Don’t miss: slave trade exhibition, the Amazing Grace story, Georgian gardens and Cowper’s writing hideaway, Georgian parlour, reception room and bedchamber, history of lacemaking, exhibitions of local arts and crafts in the Three Hares Gallery
Great for: A fascinating morning or afternoon excursion, or a full day out combined with a visit to Olney’s wonderful town centre, country park and eateries. The museum is on the literary houses trail and very popular with international visitors interested in the abolition connection and birthplace of The Olney Hymns. Special events throughout the year are perfect for including children in the visit.
Want to know more? read the Citizen’s article on visiting the Museum
Ready to visit? visiting the Cowper and Newton Museum
Living Archive was one of the first people’s history projects to be set up in the UK. Over the last 30 years it has built up a major collection of film, oral history and photographic records telling the story of life in the Milton Keynes area. It also manages the Discover Milton Keynes Showcase on behalf of Milton Keynes Heritage Association. It has a changing programme of community-based projects, enabling people to get involved in documenting and bringing to life the history of their area.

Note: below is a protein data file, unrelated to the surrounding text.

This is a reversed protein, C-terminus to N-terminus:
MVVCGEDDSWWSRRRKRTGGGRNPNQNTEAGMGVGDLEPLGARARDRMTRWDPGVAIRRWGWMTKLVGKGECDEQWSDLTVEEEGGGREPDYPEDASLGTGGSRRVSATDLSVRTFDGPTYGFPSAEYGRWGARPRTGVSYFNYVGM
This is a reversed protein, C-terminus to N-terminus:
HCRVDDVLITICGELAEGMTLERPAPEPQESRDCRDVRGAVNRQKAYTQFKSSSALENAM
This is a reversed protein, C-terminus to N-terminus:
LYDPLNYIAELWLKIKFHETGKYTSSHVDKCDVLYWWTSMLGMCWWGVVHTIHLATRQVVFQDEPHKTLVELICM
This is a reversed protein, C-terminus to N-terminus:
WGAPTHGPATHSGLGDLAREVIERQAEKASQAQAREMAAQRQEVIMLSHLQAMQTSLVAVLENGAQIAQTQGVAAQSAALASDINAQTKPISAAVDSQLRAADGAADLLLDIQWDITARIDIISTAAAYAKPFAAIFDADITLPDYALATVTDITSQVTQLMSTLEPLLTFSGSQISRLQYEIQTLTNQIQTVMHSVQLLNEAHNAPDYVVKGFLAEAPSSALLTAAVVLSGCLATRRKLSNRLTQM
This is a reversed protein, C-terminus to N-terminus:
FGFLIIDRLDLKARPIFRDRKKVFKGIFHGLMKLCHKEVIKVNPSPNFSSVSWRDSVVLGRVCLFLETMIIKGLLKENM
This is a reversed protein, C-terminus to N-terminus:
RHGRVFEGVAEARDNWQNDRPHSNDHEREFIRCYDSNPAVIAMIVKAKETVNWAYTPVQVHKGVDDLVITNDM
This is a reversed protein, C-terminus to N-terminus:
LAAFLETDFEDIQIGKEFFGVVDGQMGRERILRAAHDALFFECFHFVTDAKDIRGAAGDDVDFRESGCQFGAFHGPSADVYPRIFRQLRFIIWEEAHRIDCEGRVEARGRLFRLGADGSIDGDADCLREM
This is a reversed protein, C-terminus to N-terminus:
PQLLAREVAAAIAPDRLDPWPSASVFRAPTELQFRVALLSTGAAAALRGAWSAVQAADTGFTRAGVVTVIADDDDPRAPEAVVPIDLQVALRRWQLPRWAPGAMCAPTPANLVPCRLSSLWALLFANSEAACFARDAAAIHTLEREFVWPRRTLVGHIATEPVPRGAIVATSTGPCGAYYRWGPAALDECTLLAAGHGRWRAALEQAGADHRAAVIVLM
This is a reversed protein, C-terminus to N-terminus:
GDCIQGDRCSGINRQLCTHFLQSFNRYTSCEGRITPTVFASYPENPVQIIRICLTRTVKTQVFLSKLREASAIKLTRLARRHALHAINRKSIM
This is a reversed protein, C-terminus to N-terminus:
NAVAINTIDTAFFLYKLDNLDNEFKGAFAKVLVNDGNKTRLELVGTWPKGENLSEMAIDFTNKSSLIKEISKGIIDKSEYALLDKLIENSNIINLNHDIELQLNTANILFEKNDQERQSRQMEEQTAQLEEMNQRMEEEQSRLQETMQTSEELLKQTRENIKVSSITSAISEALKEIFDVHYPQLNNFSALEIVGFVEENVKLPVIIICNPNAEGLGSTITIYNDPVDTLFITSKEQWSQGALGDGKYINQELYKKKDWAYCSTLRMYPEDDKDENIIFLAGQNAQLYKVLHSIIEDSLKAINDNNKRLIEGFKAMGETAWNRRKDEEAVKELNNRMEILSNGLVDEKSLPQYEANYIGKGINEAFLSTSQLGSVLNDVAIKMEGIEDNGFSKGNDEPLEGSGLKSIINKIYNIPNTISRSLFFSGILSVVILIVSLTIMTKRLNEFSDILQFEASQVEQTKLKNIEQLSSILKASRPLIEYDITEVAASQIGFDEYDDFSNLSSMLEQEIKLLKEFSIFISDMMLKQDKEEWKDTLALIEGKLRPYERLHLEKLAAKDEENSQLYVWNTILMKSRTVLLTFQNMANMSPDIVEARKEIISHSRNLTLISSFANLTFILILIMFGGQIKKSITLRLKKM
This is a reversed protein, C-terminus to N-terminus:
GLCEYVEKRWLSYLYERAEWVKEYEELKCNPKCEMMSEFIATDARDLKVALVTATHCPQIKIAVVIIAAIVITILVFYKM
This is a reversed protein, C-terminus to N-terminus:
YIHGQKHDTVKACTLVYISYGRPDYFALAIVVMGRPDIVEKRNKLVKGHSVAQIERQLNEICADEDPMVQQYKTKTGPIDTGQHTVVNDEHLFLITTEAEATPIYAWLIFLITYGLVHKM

Don’t miss: Discover Milton Keynes Showcase at Milton Keynes Library and Westcroft Library featuring a regular programme of exhibitions, Living Archive website – packed with film and documentary records of local life, online shop of resources, Bletchley Community Heritage Initiative based in Bletchley Library and Melrose Avenue Resource Centre.
Great for: Anyone with an interest in local history, family history and the wider history of the Milton Keynes area. Living Archive actively encourages people of all ages to take part in its work, contributing materials and memories, skills and time, and becoming part of its current projects – which have included film-making, drama, song writing, and book collections.
Ready to find out more? Living Archive online
Milton Keynes Museum
DO touch is the philosophy at Milton Keynes Museum where more than 200 years of local industry and rural life are featured in a series of brilliant recreations and hands-on displays. Alongside relics from pre-history days the museum comes back up to date in the new Connected Earth area – telling the story of communications in full, interactive technicolour.
Don’t miss: Street of shops, Victorian schoolroom, Edwardian parlour, WWII garden and air raid shelter, working kitchen, Railway boardroom, original Wolverton tram, Connected Earth museum and one of the best tea rooms in Milton Keynes.
Great for: all ages, all interests – it’s a great chance to get grandparents reminiscing, parents talking, and children enthused. The museum is a full day out – and more – so very suitable for clubs, community groups, schools and a wide range of interest groups looking for an outing offering something for everyone. And its events programme is targeted at family days out, with plenty of demonstrations and chances to get involved.
Want to know more? Read the Citizen’s article on visiting the Museum
Ready to visit? Visiting Milton Keynes Museum